Clarence Day: Pasadena Contractor

You see his name stamped in the sidewalks all over town. He is Clarence Parkman Day, who for more than sixty years served Pasadena and Southern California as a civil construction consultant. His work in this city by the mid-1950s involved more building sites and land developments with more miles of new roads than any other engineer in the community. Nor did he limit his expertise in construction, grading, road building, surveying, and landscaping to Pasadena. His work was in many communities from Santa Barbara southward.

This photograph of Mr. and Mrs. Clarence Day was published with the original article.

He was born in Beverly Farms, Massachusetts on October 4, 1885, the son of I. Franklin and Ella Frances Lovering Day. His early training under the New England engineer J. Leslie Woodfall was supplemented with courses at MIT before he moved to Pasadena in 1904. His first job in this city was the preparation of the official map of the newly annexed area known as North Pasadena. He worked under the supervision of T.D. Allen, the City Engineer. When the Allin brothers formed their own engineering firm, DAy worked with them on the development of Oak Knoll and Annandale.

By the time he was twenty-three he had his own business and was busy with the engineering of San Rafael Heights for Henry Huntington and George Patton. As the years went by his staff increased to some 200 employees as he was involved with everything from surveying and grading to construction and landscaping. He did the topographical survey of the site for Caltech and engineered the landscaping for Pickfair.

His local subdivisions are too numerous to list, but among them are the Altadena Country Club, Poppyfields, the southerly 400 acres of the Hastings Ranch and the Dane Ranch. His construction company built the Grace Nicholson Building (USC Pacific Asia Museum), the Westminster Presbyterian Church, and many public buildings as well as homes both modest and immense. 

Mr. Day believed that the curved line was more pleasant than the straight, so his subdivisions have streets laid out in pleasant curves. Examples come to mind: the streets in Oak Knoll, the curve of Rosemead from Foothill to Sierra Madre Villa, the juncture of Michigan Avenue with Howard Street.

Eldora Park, a small development off North Los Robles, had straight streets laid out before he bought the land. So, the gravel paths along Eldora Road were curved and winding, and when some years later, they were surfaced with concrete, who did the job? Of course, Clarence, and those sidewalks still curve. The home in which he lived from 1921 to 1930 is at 492 Eldora Road.

This photograph shows Mr. Day’s home in 1939 at 415 S Lake Avenue. Note the sign on the tree on the right edge of the photograph that reads “Clarence P. Day Engineer Contactor.” (Main Photo Collection, D15-2)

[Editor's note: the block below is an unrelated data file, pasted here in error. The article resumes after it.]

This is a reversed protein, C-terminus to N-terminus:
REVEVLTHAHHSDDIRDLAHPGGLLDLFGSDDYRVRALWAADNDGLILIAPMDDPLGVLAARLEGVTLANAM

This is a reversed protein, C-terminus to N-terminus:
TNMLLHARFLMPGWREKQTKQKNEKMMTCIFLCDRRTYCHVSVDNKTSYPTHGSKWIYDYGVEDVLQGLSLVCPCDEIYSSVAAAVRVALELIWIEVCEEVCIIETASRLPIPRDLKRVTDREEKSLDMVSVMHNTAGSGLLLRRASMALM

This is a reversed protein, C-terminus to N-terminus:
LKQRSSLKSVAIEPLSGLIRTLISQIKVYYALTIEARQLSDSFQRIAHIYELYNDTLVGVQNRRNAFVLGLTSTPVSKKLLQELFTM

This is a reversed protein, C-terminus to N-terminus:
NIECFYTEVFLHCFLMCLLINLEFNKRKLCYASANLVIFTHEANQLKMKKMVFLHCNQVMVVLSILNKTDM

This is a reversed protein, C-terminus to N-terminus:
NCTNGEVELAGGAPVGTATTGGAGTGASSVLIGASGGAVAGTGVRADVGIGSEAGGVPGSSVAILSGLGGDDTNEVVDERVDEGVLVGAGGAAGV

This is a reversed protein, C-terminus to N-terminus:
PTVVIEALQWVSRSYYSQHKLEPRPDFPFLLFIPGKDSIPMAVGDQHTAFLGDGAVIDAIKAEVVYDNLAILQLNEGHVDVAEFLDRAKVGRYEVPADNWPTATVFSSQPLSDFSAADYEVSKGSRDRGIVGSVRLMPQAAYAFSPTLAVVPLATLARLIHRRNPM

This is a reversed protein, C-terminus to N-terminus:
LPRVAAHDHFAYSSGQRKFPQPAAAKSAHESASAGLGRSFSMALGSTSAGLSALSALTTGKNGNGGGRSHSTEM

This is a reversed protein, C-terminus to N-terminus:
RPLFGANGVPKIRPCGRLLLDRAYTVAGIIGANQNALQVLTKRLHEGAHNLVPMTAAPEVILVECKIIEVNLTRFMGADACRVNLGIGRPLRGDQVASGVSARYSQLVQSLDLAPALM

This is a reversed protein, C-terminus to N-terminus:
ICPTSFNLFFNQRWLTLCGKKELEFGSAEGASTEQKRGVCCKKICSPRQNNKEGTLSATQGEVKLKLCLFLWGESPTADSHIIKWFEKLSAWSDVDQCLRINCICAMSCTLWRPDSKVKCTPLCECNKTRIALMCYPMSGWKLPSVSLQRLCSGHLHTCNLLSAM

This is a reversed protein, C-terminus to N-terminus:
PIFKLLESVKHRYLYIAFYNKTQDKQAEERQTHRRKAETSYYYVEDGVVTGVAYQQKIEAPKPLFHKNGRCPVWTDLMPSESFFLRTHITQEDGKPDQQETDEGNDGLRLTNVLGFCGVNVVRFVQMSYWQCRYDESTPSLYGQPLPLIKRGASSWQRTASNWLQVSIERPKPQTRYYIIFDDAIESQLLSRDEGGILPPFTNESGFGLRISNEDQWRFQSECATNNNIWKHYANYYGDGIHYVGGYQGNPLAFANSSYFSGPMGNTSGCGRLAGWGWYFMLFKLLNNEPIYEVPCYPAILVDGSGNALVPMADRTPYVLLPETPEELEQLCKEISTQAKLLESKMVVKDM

Panorama pictures in the Archives show the C.P. Day company on picnics. The 1920s Fords and Chevys are lined up behind rows of smiling men and women sitting under oak trees, little boys in knickers and little girls in white dresses and hair bows down in front. Clarence is in the middle. According to Mr. Tish of the City Engineering staff, a man who knew Day well, Mr. Day’s work was totally trusted by other members of his profession. If his monument (a boundary or position marker) was found on property, it was accepted as valid and accurate. The library of his own maps and blueprints was of benefit to younger engineers, and during his last years such people frequently consulted him. Clear to the end he could remember the figures for grades and elevation and retain the details of his vast work.

After his death on February 19, 1969, the remaining blueprints were sold. Both his wife, Sally Munn, who had been his secretary, and his son by a previous marriage, Ralph L. Day, had died before he did.

So if you are out walking on San Pasqual east of Hill, or you pass along one of the streets running east of Allen below Washington, or are standing in the gutter along Altadena Drive, notice the logo in the concrete and say “Hi, Clarence!”

- Mary Borgerding

This article was originally published in the June 1983 issue of the Pasadena Museum of History (then Pasadena Historical Society) newsletter. Some updates have been made to the original article (such as the current name of USC Pacific Asia Museum). The author, Mary Borgerding, was a long-time museum volunteer and the Mary Borgerding Award for Outstanding Library Service was created in her honor.